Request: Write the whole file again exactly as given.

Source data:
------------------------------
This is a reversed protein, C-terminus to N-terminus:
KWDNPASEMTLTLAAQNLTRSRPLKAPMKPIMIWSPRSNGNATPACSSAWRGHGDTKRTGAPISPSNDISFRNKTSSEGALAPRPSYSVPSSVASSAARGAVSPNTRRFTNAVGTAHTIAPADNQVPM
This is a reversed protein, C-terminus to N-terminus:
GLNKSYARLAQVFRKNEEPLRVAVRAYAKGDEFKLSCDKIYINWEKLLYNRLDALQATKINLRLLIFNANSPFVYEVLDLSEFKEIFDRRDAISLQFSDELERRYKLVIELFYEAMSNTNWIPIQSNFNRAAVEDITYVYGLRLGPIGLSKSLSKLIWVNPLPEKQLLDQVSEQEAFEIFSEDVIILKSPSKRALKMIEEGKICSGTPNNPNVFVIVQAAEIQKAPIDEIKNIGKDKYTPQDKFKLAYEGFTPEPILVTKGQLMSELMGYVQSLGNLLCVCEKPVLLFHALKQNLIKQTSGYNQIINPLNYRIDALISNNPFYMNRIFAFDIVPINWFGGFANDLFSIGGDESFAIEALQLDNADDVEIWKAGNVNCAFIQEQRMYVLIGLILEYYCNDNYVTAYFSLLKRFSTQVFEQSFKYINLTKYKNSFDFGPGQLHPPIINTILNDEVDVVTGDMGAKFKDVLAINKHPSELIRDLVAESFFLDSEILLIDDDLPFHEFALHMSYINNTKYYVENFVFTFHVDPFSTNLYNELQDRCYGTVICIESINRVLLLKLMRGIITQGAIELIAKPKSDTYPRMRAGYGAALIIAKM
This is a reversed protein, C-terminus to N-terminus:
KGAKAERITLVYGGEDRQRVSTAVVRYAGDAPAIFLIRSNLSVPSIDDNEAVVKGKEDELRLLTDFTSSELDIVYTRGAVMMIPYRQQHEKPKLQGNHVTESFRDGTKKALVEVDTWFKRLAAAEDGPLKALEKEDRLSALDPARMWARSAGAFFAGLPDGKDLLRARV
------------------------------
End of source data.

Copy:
This is a reversed protein, C-terminus to N-terminus:
KWDNPASEMTLTLAAQNLTRSRPLKAPMKPIMIWSPRSNGNATPACSSAWRGHGDTKRTGAPISPSNDISFRNKTSSEGALAPRPSYSVPSSVASSAARGAVSPNTRRFTNAVGTAHTIAPADNQVPM
This is a reversed protein, C-terminus to N-terminus:
GLNKSYARLAQVFRKNEEPLRVAVRAYAKGDEFKLSCDKIYINWEKLLYNRLDALQATKINLRLLIFNANSPFVYEVLDLSEFKEIFDRRDAISLQFSDELERRYKLVIELFYEAMSNTNWIPIQSNFNRAAVEDITYVYGLRLGPIGLSKSLSKLIWVNPLPEKQLLDQVSEQEAFEIFSEDVIILKSPSKRALKMIEEGKICSGTPNNPNVFVIVQAAEIQKAPIDEIKNIGKDKYTPQDKFKLAYEGFTPEPILVTKGQLMSELMGYVQSLGNLLCVCEKPVLLFHALKQNLIKQTSGYNQIINPLNYRIDALISNNPFYMNRIFAFDIVPINWFGGFANDLFSIGGDESFAIEALQLDNADDVEIWKAGNVNCAFIQEQRMYVLIGLILEYYCNDNYVTAYFSLLKRFSTQVFEQSFKYINLTKYKNSFDFGPGQLHPPIINTILNDEVDVVTGDMGAKFKDVLAINKHPSELIRDLVAESFFLDSEILLIDDDLPFHEFALHMSYINNTKYYVENFVFTFHVDPFSTNLYNELQDRCYGTVICIESINRVLLLKLMRGIITQGAIELIAKPKSDTYPRMRAGYGAALIIAKM
This is a reversed protein, C-terminus to N-terminus:
KGAKAERITLVYGGEDRQRVSTAVVRYAGDAPAIFLIRSNLSVPSIDDNEAVVKGKEDELRLLTDFTSSELDIVYTRGAVMMIPYRQQHEKPKLQGNHVTESFRDGTKKALVEVDTWFKRLAAAEDGPLKALEKEDRLSALDPARMWARSAGAFFAGLPDGKDLLRARV